Monthly Archives: January 2017 - Page 2

How To Repair An AWS EC2 Instance Without Console

How To Repair AWS EC2 Instance

Recently while rebooting the web server that hosts this website in order to perform a kernel update I ran into a kernel panic on boot.

Amazon Web Services (AWS) do not seem to provide an interactive console for Elastic Compute Cloud (EC2) instances, so I had to work out another way to fix the problem which I have documented here.

Read more »

Windows IIS Speed Test Benchmark – 2017 Results

Windows Server IIS Web Server Benchmarks

Following on from my recent Linux web server benchmarks, I’m going to be performing the same tests on all current generations of Microsoft’s IIS web server.

Here I’ll be performing benchmarks against the below versions of the IIS web server and then comparing them against each other to get an idea of which one performs the best under a static workload.

  • Windows Server 2008 R2 – IIS 7.5
  • Windows Server 2012 – IIS 8.0
  • Windows Server 2012 R2 – IIS 8.5
  • Windows Server 2016 – IIS 10.0

First I’ll discuss how the tests were set up and actually done before proceeding into the results.

Read more »

25 Useful DNF Command Examples For Package Management In Linux

DNF Command Examples For Linux

Dandified Yum (DNF) is an RPM based package manager which is used to install and update packages in various Linux distributions including CentOS, RHEL and Fedora.

DNF is the next major verison of Yum and as such it aims to maintain CLI compatibility with Yum, so a lot of the information here will be similar to our yum commands.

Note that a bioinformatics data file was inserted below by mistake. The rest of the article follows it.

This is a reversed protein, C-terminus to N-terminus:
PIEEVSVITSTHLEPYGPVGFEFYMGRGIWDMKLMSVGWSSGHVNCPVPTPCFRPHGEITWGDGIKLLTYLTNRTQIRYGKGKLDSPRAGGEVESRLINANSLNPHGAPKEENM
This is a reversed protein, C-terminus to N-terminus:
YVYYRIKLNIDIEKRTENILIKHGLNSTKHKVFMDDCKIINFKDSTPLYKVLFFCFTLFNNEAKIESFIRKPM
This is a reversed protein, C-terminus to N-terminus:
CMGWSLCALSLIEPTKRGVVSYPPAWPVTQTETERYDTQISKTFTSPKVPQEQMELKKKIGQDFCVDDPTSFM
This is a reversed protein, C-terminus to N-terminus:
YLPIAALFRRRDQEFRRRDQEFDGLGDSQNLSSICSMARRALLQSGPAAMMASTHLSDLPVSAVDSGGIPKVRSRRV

Like Yum, DNF is quite powerful as it’s capable of automatically resolving dependency issues, and is similar to other package managers such as ‘apt-get’ in Debian based distributions.

These examples should serve as a useful introduction, guide or cheat sheet style resource for how to use the dnf command in Linux.

Read more »

How To Install Microsoft SQL Server On CentOS Linux

Install MSSQL On Linux

In December 2016 Microsoft made their SQL Server database available in Linux. Here we’ll cover how to install and perform basic setup of MSSQL in the RHEL based Linux distribution CentOS.

Read more »

Is Cloudflare’s Paid Pro Plan Worth It? Speed Test Results

Testing the Cloudflare paid pro plan

Cloudflare is a widely used content distribution network (CDN) which is freely available to help speed up your website by caching various contents at locations around the world.

While I have been taking advantage of the free plan on this website for a number of years I’ve often asked myself “is the Cloudflare Pro plan worth getting?”. At $20 USD per month it costs the same as the server itself. With limited resources available online, I decided to upgrade myself and find out if the pro plan made much of a practical difference to my website.

I’ve performed some basic benchmarks on a number of different file types at different file sizes on this website both on the free plan, and on the Pro plan after I upgraded in August 2016. We’ll take a look at the results and see if any of the Pro features helped speed up load times.

Read more »

How To Install Microsoft SQL Server On Ubuntu Linux

Install MSSQL On Ubuntu Linux

In December 2016 Microsoft made their SQL Server database available in Linux. Here we’ll cover how to install and perform basic setup of MSSQL in the Ubuntu distribution of Linux.

Read more »

How To Install DNF Package Manager In CentOS/RHEL

Install DNF Package Manager

DNF, or Dandified Yum, which is the next major version of the Yum package manager was introduced with Fedora 18. As of Fedora 22, it has become the default package manager.

As you may know, the Fedora Linux operating system is essentially a bleeding edge testing ground for packages that may be included in RHEL/CentOS based distributions in the future.

It is therefore likely that in some future release, RHEL/CentOS will also make use of DNF rather than Yum to take advantage of the new features, so let’s take a look at what’s involved in installing and using DNF in CentOS Linux so that we can be ready for it when it’s made default.

Read more »